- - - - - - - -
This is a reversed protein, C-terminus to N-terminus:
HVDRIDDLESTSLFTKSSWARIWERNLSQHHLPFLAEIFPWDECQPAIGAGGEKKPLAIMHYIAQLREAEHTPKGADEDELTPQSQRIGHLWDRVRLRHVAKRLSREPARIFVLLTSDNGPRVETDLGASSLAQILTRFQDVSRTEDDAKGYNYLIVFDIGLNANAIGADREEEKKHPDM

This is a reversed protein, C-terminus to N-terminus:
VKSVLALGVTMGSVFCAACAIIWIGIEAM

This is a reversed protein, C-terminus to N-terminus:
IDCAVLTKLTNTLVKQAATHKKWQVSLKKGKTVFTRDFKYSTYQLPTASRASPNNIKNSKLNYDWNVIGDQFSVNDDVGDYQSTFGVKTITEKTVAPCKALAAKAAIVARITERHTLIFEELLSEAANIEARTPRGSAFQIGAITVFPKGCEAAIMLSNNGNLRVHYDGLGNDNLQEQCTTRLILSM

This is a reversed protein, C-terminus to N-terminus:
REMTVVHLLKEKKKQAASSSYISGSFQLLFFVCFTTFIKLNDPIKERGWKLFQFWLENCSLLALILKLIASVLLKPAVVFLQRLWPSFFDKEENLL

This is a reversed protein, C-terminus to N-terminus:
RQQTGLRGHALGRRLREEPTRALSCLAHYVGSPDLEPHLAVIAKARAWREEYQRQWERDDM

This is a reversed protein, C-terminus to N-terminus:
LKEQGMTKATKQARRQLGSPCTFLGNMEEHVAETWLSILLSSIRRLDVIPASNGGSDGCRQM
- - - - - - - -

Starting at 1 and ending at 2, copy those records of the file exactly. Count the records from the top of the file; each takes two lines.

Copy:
This is a reversed protein, C-terminus to N-terminus:
HVDRIDDLESTSLFTKSSWARIWERNLSQHHLPFLAEIFPWDECQPAIGAGGEKKPLAIMHYIAQLREAEHTPKGADEDELTPQSQRIGHLWDRVRLRHVAKRLSREPARIFVLLTSDNGPRVETDLGASSLAQILTRFQDVSRTEDDAKGYNYLIVFDIGLNANAIGADREEEKKHPDM

This is a reversed protein, C-terminus to N-terminus:
VKSVLALGVTMGSVFCAACAIIWIGIEAM